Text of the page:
In cases of a slightly increased risk of heart attack (only few other risk factors), the European Society of Cardiology recommends an LDL cholesterol level of below 115 mg/dl. If there is an intermediate risk of heart attack (multiple, serious risk factors), an LDL cholesterol level of below 100 mg/dl is recommended. And if there is an extremely high risk (e.g. previous heart attack), the recommendation is to keep the LDL cholesterol level below 70 mg/dl.
On the other hand, an LDL cholesterol of up to 190 mg/dl does not automatically present a problem, as long as there are no other risk factors. So if you do not smoke, have no family history of heart attack, do not have high blood pressure, diabetes mellitus or a fat metabolism disorder, you do not necessarily have to lower your cholesterol level – not even if you have an “increased” overall cholesterol level.
Your LDL cholesterol level is primarily genetically determined and depends on the amount of cholesterol the liver has been “programmed” to produce. Contrary to earlier scientific beliefs, you can hardly influence your cholesterol levels through your diet, as only a very small amount of dietary cholesterol can actually be absorbed by your digestive system. So the idea of being able to reduce the cholesterol in your blood through a “low cholesterol” diet is merely a myth of the last century.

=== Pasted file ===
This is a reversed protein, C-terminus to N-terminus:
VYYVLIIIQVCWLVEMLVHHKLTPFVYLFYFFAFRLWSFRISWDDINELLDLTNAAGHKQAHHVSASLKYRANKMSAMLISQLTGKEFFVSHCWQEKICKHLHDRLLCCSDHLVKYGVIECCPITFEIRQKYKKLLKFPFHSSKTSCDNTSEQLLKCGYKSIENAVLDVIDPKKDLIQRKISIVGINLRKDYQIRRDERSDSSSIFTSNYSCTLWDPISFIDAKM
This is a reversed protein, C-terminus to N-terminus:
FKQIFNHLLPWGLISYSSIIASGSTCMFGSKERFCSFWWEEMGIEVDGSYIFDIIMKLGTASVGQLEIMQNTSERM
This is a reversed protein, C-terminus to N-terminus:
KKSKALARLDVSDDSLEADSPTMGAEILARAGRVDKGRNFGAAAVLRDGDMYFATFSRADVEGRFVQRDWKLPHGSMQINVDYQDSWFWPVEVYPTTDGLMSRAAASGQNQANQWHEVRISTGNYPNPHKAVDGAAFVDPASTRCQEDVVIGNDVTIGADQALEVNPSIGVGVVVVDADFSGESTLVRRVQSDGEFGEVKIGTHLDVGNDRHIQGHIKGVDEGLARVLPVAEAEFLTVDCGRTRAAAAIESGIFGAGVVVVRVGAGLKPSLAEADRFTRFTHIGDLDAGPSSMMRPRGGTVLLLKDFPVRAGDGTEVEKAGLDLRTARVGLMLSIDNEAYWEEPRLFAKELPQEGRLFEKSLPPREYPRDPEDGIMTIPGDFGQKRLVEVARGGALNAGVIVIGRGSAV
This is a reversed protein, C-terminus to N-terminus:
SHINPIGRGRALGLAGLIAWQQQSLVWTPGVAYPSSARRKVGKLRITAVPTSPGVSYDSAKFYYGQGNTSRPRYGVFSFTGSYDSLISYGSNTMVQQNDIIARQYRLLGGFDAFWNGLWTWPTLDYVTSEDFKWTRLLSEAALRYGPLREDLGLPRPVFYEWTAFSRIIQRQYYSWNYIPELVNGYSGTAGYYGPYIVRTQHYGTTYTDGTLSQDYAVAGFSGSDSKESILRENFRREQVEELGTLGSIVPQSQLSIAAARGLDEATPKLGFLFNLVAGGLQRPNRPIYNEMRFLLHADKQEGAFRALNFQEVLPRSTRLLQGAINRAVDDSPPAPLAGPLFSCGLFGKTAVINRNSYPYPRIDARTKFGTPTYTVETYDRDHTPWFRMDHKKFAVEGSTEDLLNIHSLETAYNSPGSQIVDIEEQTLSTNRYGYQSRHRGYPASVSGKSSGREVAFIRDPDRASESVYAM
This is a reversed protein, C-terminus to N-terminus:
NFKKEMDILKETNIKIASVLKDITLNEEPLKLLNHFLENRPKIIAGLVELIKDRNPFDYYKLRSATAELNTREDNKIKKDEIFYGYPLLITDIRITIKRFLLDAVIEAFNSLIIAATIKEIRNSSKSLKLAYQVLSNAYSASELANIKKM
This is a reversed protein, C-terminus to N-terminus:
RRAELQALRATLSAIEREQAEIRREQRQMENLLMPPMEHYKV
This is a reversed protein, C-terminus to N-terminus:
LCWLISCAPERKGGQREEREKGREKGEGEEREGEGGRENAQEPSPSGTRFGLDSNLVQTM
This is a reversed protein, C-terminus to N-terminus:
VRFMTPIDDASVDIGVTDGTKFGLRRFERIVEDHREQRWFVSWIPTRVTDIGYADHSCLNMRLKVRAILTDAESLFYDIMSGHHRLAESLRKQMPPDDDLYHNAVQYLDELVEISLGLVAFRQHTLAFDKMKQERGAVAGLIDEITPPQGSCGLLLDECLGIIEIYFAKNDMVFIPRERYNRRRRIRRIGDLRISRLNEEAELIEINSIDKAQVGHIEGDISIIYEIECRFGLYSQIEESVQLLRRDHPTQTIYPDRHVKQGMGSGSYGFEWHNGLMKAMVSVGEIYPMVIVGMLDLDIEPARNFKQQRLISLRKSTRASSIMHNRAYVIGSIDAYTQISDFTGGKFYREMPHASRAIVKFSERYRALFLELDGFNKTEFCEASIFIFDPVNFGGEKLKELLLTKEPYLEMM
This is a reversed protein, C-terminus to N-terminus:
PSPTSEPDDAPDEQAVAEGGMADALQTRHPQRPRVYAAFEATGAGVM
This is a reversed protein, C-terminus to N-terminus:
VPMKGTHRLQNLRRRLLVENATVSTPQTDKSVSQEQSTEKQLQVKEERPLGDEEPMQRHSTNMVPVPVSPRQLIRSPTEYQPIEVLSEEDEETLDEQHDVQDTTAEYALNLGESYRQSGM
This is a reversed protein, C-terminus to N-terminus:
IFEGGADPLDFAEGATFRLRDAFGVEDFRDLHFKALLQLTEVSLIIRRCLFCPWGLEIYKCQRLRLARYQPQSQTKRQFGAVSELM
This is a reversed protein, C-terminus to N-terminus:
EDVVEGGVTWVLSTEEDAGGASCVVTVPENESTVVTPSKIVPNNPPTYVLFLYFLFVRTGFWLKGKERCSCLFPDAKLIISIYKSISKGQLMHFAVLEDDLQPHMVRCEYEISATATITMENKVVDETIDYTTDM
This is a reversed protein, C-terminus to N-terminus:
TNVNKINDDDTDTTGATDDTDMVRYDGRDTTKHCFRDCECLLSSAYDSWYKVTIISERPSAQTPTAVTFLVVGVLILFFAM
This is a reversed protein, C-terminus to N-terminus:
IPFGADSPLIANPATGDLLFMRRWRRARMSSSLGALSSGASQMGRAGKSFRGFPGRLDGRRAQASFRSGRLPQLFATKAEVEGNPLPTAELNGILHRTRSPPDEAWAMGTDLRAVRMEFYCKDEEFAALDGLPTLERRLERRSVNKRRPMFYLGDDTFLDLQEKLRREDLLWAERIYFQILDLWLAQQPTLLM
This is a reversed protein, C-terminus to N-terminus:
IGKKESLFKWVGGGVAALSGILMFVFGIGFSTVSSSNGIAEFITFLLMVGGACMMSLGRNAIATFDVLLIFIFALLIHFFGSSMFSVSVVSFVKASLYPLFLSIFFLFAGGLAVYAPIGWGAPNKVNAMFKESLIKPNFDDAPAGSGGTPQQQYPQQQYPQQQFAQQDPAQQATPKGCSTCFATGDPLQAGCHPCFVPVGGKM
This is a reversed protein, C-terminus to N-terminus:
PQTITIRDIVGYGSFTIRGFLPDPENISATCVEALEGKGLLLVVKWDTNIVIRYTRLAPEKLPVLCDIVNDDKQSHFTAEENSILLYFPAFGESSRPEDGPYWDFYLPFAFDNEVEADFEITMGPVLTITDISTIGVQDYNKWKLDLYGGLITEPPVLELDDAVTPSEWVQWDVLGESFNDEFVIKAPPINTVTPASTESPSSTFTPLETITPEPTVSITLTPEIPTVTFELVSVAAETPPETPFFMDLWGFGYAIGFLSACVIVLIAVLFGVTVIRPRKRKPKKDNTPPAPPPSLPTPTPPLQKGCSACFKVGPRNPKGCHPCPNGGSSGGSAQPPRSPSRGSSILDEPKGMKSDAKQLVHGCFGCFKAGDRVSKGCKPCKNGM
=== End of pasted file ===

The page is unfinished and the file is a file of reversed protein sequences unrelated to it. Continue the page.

Previous recommendations stating that you should eliminate meat, eggs and butter from your diet will definitely not lead to the desired result!
However, you can lower your LDL cholesterol levels through regular exercise. Especially cardio types of exercise, such as jogging, cycling, swimming, etc. “consume” a lot of LDL cholesterol. Ideally, you can lower your LDL cholesterol by up to 20% by doing a type of cardio exercise two to three hours a week.
However, your LDL cholesterol level cannot be lowered much further with exercise alone. For people with diabetes mellitus, high blood pressure or other heart attack risk factors, a “normal” cholesterol level might already be too high, especially if cholesterol deposits have already been found in their arteries.
In such cases, it is recommended that they take cholesterol-lowering medication that includes statins. These medical agents have been used for in medicine for three decades now, which has allowed us to gain long-term clinical experience with its use. Atorvastatin and rosuvastatin are the most commonly prescribed medications that include this particular group of agents, as they have proven to be most effective and are best tolerated. But simvastatin or pravastatin are also commonly used. All of these substances do not only inhibit the cholesterol synthesis in the liver. They also have plaque stabilizing effects (pleiotrope). This justifies their use for atherosclerosis therapy, even if the LDL cholesterol level is relatively low.